Armed-pilot rule nixed after hijack briefing
Agency removed cockpit gun right despite July al-Qaida warning
Posted: May 18, 2002
1:00 a.m. Eastern
The Federal Aviation Administration rescinded a rule allowing commercial airline pilots to be armed the same month it received a classified briefing that Osama bin Laden's al-Qaida network may be planning hijackings of U.S. airliners.
As WorldNetDaily reported Thursday, an FAA spokesman confirmed that its armed-pilot rule, which was adopted in 1961 in response to the Cuban missile crisis, was repealed in July 2001 – just two months before the Sept. 11 attacks – because in 40 years' time, not a single U.S. airline took advantage of it.
"In the past, FAA regulations permitted pilots to carry firearms in the cockpit provided they completed an FAA-approved training program and were trained properly by the airlines," FAA spokesman Paul Takemoto told WND. "That was never put into effect because no requests for those training programs were ever made."
He said the rule required airlines to apply to the agency for their pilots to carry guns in cockpits and for the airlines to put pilots through an agency-approved firearms training course.
But a congressional source told WND yesterday that officials with the FAA and a "variety of other agencies" were briefed about a potential terrorist hijacking threat on July 5, 2001.
"It's my understanding that the briefing that was done last year originally had representatives from the FAA, the Coast Guard, the FBI," and others, said the official, who asked not to be identified.
The Washington Post reported yesterday that officials from the Immigration and Naturalization Service also were in attendance and that the briefing was chaired by Richard Clarke, the government's top counterterrorism official, in the White House Situation Room.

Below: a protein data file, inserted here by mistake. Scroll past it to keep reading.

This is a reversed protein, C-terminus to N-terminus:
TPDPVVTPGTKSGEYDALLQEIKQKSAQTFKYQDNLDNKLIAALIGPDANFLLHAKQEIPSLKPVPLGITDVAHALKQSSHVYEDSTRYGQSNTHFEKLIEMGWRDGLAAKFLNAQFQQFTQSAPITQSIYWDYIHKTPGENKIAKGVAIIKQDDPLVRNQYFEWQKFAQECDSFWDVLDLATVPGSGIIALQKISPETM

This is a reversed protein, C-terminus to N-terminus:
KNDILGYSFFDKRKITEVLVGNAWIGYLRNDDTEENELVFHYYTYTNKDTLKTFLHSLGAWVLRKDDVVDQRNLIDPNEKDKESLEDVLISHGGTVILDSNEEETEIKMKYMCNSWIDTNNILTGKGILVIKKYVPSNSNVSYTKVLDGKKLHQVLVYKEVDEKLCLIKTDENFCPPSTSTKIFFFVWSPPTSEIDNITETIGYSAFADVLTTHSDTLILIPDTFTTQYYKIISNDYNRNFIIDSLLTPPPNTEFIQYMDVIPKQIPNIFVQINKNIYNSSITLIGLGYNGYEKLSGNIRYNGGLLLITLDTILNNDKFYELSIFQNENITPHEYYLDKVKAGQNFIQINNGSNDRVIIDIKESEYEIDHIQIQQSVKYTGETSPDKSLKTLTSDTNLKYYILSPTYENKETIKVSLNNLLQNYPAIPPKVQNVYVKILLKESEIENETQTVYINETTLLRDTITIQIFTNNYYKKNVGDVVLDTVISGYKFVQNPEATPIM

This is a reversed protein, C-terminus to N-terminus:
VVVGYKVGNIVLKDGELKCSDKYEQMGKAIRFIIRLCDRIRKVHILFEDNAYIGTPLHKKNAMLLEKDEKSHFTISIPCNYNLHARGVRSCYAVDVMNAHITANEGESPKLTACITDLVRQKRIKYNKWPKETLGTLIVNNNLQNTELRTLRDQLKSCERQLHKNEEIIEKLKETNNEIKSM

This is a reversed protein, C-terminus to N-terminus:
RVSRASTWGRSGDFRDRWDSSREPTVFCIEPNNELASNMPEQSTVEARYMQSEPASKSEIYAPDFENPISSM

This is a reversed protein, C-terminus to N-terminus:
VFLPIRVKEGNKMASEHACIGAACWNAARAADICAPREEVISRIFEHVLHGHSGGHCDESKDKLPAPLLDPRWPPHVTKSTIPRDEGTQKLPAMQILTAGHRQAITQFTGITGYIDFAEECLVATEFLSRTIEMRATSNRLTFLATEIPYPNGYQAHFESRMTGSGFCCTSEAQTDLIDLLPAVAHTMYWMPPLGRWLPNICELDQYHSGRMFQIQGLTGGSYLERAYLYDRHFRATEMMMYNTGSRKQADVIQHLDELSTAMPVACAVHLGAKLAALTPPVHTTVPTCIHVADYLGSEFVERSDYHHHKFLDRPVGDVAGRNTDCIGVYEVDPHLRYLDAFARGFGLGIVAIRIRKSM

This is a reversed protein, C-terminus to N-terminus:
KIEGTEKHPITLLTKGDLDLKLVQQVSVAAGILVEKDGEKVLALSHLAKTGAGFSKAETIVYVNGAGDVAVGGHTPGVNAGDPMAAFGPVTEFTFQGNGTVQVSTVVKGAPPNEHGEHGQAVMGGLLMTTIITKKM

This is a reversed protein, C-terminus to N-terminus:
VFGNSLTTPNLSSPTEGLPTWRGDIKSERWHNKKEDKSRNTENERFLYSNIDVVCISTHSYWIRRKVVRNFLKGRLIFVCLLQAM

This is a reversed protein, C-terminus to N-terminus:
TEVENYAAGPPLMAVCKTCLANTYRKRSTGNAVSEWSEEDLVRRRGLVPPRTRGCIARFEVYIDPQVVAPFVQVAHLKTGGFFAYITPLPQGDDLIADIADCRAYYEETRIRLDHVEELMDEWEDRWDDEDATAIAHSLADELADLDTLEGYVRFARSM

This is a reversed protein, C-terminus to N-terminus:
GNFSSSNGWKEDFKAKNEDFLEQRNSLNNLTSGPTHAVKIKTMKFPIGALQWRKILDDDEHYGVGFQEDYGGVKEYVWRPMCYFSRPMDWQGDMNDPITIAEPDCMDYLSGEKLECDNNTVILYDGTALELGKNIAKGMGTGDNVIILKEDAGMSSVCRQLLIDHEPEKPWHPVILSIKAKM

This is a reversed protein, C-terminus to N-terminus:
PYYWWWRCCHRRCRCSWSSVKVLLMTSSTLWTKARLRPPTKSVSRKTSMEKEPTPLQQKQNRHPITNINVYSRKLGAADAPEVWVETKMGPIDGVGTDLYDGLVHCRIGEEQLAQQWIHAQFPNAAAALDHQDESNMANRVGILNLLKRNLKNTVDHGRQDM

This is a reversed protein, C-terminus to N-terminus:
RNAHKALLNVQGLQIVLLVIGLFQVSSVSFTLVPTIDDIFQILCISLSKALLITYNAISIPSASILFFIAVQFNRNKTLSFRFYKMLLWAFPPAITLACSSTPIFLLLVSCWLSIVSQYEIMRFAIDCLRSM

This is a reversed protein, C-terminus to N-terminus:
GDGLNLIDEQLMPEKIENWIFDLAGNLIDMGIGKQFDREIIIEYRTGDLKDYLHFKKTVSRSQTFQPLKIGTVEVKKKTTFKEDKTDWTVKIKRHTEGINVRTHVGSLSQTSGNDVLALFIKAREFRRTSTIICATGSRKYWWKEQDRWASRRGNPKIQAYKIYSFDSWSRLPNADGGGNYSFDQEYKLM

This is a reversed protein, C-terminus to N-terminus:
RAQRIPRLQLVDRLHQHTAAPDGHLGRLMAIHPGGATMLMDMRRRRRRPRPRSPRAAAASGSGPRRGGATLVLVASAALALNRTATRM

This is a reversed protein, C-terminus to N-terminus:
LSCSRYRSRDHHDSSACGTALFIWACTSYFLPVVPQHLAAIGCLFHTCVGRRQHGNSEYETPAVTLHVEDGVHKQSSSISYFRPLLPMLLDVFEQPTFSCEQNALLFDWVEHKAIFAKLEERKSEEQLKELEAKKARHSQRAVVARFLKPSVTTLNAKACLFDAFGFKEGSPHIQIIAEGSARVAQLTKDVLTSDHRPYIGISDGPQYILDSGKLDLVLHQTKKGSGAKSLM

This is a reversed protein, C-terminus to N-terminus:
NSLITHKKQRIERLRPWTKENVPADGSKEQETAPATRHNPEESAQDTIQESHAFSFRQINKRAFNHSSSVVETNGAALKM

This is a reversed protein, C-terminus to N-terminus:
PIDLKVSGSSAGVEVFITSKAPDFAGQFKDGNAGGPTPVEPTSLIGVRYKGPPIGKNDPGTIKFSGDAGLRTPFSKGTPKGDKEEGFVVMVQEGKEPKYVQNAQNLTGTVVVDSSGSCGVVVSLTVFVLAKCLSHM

"Something really spectacular is going to happen here, and it's going to happen soon," Clarke told the gathered officials, according to the Post.
It wasn't clear yesterday why FAA officials – after receiving information that U.S. planes could be hijacked – would still move to repeal a rule allowing pilots to be armed, even if the rule was underutilized.
It was also unclear whether FAA officials gave U.S. airlines specific information regarding the potential hijacking threat or whether the agency recommended airlines consider arming their pilots to protect planes and passengers after the briefing.
On Thursday, National Security Adviser Condoleezza Rice told reporters that around June 22, 2001, the FAA was increasingly "concerned of threats to U.S. citizens such as airline hijackings and, therefore, issued an information circular." She said the circular "goes out [to] the private carriers from law enforcement … saying that we have a concern."
The Post added that as late as July 31, the FAA "urged airlines to maintain a 'high degree of alertness'" – levels of readiness that allegedly decreased by the time of the Sept. 11 attacks.